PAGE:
It’s hard to pick favorites—to be one hundred percent honest, I enjoyed the whole thing beginning to end—but the backstory tales stood out for a fan of the series like me. “Conquistador de la Noche” follows Ricardo—or, Rick, as we know him in the series—through his transformation into a vampire and the development of his ethic: to do good in the world, if he must be a monster. It’s an action-packed, historically interesting story that finally answers some of the questions Kitty’s been prodding Rick with for a long time now. “Looking After Family,” too, answers previously open questions—this time, about a teenage Cormac and Ben at Ben’s family farm. It’s an emotionally resonant story that deals with Cormac’s trauma and also the first moment of challenge to what his father taught him about the supernatural—maybe, they aren’t all bad.
Above and beyond those is “Long Time Waiting.” This novella fills in one of the largest gaps in the series—what happened when Cormac was in prison, while Kitty and company were out fighting demons, and how he ended up with Amelia the sorcerer sharing his body. It’s intense, a little scary, and altogether fascinating. Cormac is an excellent lead character; he’s a different flavor of protagonist than Kitty, certainly. Cormac is an antihero figure who has gone through a baptism of fire to become what he is when we-the-reader first meet him; his whole emotional makeup is different. Watching him try to solve a mystery and save his life while trapped in a prison is claustrophobic and so very engaging. I loved the novella and the way it filled in those big narrative gaps. Plus, it also provides a portrait of who Amelia is and how she interacts with Cormac inside his head, which we’ve never had a way to see before in the novels. It’s the story most intended for regular readers of the series, but it still stands alone well.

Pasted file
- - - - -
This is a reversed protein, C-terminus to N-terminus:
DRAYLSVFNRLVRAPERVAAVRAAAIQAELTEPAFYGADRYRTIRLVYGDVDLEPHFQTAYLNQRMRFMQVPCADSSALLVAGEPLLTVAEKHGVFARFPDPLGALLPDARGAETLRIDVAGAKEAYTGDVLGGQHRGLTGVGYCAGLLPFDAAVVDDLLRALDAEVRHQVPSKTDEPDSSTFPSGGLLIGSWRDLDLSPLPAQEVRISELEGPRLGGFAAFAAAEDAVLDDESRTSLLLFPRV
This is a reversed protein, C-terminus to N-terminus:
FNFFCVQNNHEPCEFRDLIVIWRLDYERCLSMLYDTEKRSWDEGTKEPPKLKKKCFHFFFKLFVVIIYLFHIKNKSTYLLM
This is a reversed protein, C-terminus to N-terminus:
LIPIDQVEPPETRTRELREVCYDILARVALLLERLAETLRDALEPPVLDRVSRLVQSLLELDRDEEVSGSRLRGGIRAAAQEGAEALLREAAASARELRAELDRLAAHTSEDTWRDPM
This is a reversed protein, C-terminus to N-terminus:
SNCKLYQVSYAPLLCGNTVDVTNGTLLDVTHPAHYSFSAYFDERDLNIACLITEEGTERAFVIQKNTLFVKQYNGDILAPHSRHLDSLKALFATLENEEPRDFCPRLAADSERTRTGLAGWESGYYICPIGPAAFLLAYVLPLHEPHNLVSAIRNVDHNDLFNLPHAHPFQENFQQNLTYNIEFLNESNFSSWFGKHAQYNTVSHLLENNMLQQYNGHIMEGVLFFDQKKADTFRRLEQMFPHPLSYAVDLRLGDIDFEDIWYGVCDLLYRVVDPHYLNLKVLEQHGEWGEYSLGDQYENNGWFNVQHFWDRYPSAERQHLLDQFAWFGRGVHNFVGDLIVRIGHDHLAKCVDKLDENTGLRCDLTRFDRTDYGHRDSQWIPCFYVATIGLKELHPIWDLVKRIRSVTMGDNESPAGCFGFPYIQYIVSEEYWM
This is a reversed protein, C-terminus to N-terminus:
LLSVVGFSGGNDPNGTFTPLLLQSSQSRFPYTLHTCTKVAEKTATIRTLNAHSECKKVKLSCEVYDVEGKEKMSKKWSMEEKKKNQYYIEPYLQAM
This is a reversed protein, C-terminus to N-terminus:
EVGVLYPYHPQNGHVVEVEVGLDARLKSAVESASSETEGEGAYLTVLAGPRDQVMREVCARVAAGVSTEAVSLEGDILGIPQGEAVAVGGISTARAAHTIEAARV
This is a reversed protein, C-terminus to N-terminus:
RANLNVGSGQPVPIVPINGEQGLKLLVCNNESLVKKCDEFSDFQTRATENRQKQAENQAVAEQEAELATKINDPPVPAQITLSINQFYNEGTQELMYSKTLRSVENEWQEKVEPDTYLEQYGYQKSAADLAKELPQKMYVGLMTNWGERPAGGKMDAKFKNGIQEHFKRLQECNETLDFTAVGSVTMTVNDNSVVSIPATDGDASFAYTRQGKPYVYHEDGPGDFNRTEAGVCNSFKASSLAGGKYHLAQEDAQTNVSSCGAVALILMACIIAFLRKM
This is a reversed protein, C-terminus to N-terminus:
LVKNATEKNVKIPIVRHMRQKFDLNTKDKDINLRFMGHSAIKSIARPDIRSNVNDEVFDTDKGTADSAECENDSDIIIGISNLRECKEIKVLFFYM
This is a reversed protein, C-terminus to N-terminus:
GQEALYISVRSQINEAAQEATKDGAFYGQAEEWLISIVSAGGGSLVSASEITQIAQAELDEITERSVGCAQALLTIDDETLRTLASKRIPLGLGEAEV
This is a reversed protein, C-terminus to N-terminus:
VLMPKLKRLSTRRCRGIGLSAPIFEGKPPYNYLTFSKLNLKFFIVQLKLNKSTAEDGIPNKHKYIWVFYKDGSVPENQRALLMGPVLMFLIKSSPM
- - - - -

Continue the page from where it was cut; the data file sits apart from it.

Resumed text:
Actually, it’s worth pointing out that all of those background stories are also fully fleshed stand-alones. It’s quite a tightrope to walk, writing short fiction that can satisfy two different audiences at the same time, but Vaughn does it with the greatest of ease.
I also enjoyed the piece about the court of Henry VII, “A Princess of Spain,” as both a historical vampire tale and a part of the makeup of history in Kitty’s world. Ditto “The Book of Daniel,” which takes a whole new angle on the biblical story of Daniel in the lion’s den—werelion! Another favorite, which I’ve reviewed elsewhere (it was originally published in Ekaterina Sedia’s Running with the Pack), is “Wild Ride,” a story about how TJ became a werewolf. It brings to fore more directly the allegory of Otherness in urban fantasy fiction by explicitly discussing the parallels of closeting, coming out and identity through the eyes of a gay man who’s HIV positive and decides to join a werewolf pack to save himself.
Kitty’s Greatest Hits is one of the better series-related urban fantasy collections I’ve read, taken as a whole. I was engaged from start to finish, the stories work as both stand-alones and as pieces of an existing universe, and Vaughn manages to balance her usual protagonist with a variety of other voices and other attitudes toward the supernatural. I’d recommend it to readers curious about the series and to long-time fans equally, as well as to folks who just like good supernatural fiction. Vaughn is as fun in short-form as she is at the novel length.